By Jim Buchanan
As the shadows grew long outside the Barkers Creek Community Center on the first Wednesday in November, the line of cars with people waiting for food donations grew even longer.
Inside the Center, the Rev. Shane Danner and a group of volunteers were busy setting up the day’s boxes to be handed out. Each box – filled with everything from fresh meat to cheese to butter to canned goods, bread and much more – is designed to provide three meals for a family of five.
Included in each box is a devotional, but there’s no proselytizing at the food events. “No questions asked,” said Danner.
The food program started when COVID shut down the world in March of 2020.
“We started looking for ways to provide to the community, Danner said. “It started with boxes for kids who rode the church van and expanded from there.”
Through September of this year the program had served 6,822 families, a total of 21,213 individuals, with 63,639 meals.
Although there is some donated food and monetary help, the vast bulk of the food is paid for by Cullowhee Valley Baptist Church.
“Our primary source of funding is tithes and offerings from church members,” Food Pantry Co-Director Lee Lillard said. “We do get donations from the community and occasional grants.
“We are a MANNA Partner Agency,” she added. “MANNA sources food, which we purchase at discounted rates, to be distributed to families in need. They help with food safety training and making connections for potential grants and needed supplies.”
Barkers Creek recently became a designated MANNA site. Food is distributed there on Wednesdays and on Mondays at CVBC.
“We purchase food from MANNA when it is available,” Lillard said. “We also purchase food from local grocery stores and food distributors weekly based on what is on sale and what the pantry needs that week.”
It’s an impressive logistical feat. Danner puts in long-haul trucker miles in the church van seeking deals and picking up and delivering food to the sites.
“We travel countless miles going up and down the road buying food for these boxes,” Danner said. “We search ad sales, work with meat department managers to pick up fresh meat and eggs where we can find it. We don’t have volunteers per se but working folks in the church make time in their schedule to go get what is needed and pack boxes to hand out food.
“We give out food we’d want to eat,” Danner said.
One current initiative has the church partnering with GO Grocery Outlet in Waynesville. Through Nov. 15, shoppers can purchase one $5 “Bag of Hope” and get a $5 off coupon on their next $30 purchase. All items in the bag will be donated to CVBC. Danner said 143 bags were sold the first day of the initiative with over 400 having been sold to date.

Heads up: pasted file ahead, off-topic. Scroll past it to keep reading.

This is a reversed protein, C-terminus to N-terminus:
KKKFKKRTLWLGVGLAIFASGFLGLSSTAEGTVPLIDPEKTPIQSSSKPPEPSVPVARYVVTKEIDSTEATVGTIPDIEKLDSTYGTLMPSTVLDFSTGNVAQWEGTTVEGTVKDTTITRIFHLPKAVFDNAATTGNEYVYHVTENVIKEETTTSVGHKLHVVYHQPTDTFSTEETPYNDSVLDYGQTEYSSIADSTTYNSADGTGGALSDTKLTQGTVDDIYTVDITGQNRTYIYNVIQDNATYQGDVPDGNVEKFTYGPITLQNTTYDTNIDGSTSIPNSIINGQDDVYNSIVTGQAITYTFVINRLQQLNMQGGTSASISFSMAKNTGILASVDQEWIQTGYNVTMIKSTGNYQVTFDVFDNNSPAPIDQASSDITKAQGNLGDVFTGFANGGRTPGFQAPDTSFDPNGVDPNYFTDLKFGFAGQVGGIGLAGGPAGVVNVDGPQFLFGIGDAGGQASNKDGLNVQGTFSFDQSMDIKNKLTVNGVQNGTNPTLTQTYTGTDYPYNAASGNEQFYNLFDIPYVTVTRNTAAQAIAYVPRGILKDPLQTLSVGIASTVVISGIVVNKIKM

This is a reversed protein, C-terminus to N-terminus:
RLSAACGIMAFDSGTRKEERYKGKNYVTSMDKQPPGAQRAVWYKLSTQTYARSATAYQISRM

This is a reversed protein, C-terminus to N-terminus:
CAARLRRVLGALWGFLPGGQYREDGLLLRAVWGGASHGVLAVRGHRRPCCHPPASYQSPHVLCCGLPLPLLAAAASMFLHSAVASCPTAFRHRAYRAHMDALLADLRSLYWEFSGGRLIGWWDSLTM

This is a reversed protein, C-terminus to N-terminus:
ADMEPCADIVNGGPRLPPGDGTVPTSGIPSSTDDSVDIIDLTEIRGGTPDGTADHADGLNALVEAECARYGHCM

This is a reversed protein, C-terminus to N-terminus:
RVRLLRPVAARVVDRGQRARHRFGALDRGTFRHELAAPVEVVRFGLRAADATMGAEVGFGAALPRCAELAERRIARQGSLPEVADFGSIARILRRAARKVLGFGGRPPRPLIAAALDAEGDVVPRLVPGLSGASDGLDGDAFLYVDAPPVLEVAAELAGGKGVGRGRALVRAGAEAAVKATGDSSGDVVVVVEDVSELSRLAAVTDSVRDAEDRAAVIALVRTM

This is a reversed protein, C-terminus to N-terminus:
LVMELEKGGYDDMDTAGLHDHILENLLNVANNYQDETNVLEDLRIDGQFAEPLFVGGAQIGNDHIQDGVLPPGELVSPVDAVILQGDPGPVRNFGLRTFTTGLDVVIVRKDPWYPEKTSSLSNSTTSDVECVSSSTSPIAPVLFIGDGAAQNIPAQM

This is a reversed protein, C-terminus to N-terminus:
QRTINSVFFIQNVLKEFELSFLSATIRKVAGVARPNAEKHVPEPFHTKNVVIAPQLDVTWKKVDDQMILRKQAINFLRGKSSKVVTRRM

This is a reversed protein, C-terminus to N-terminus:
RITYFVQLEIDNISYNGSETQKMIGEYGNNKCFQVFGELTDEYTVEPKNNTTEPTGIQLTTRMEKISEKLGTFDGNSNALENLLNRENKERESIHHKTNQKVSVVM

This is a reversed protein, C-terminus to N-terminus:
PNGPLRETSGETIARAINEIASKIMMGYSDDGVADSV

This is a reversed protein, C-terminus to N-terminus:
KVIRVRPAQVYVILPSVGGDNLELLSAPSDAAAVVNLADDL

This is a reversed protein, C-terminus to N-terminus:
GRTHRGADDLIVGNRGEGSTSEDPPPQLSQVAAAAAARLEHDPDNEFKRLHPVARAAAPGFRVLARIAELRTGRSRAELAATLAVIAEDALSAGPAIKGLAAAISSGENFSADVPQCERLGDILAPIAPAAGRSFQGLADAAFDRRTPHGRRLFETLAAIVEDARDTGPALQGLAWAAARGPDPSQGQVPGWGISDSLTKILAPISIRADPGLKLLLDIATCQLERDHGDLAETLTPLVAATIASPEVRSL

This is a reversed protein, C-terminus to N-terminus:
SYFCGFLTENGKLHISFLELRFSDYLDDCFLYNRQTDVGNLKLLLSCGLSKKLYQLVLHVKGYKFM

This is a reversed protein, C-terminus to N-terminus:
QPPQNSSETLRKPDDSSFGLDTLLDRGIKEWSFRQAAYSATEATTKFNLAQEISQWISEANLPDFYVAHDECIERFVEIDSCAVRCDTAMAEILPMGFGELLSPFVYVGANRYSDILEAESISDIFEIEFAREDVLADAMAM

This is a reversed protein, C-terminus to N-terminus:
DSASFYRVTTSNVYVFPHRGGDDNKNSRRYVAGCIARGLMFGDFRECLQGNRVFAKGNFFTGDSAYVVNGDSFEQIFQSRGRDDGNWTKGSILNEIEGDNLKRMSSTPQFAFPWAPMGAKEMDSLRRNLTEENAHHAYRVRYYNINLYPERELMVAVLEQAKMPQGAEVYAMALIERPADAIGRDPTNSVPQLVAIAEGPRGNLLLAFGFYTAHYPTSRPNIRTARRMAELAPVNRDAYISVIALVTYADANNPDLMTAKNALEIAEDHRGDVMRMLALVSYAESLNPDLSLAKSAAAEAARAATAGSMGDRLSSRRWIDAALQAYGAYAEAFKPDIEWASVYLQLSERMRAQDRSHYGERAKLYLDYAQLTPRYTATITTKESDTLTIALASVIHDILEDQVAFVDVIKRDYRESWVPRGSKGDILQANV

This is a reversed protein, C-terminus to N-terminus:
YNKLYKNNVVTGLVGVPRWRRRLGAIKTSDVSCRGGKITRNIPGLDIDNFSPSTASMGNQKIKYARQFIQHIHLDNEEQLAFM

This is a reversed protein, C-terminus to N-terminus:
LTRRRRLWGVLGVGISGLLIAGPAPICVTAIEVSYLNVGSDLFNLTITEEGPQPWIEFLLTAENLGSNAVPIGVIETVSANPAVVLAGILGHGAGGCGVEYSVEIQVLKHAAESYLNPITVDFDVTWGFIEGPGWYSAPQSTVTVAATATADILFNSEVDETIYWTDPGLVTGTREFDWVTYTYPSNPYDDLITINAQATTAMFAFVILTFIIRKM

Another recent effort to help the program comes from K&M Seafood’s Ken Hendershott, who has a donation site in his business; Hendershott also volunteers and provides food items.
Danner says the clientele being served is primarily the elderly and large families. Along with Sylva’s Community Table, United Christian Ministries, Live Forgiven Church and other groups, CVBC is providing food in a time of high inflation that has put a pinch on many.
“We started the food pantry at the beginning of the pandemic when the store shelves were empty,” Lillard said, “so we do not plan to stop for a recession when folks need it the most, like they did in the pandemic. Challenges will be rising food costs and limited availability. However, this is where our faith is demonstrated and we believe with God all things are possible. We go where He leads us, and we believe He has provided and will continue to provide.”
Due to demand, there have been times CVBC has not been able to provide, instances that still visibly upset Danner.
“At Barkers Creek, there was one woman who came in late after she got off work, and we were out of boxes,” Danner recalled. “She said ‘this is the second time.’”
Danner said after hearing that, “I went home and broke down.”
That shouldn’t happen again, thanks to a new environmentally-controlled shed now attached to the center, where food can be safely stored and be available should the day’s boxes run out.
The shed, shelving and refrigerant units were provided by individuals and two churches in the community after Danner put out a Facebook birthday wish asking for $7,000 to make sure no one would be turned away again.
The community responded with over $13,000 in donations.
The program is expanding again.
CVBC has been in talks with Pastor Roberto Fernandez of El Centro Del Senor about how to reach out to the Cowee Mountain side of Jackson County to reach even more people with this food ministry.
Those talks are still ongoing and the goal is for them to be finalized in the next three weeks.
Those wishing to donate or learn more about the food distribution program should call Lillard at 399-9244 or Danner at 506-1205.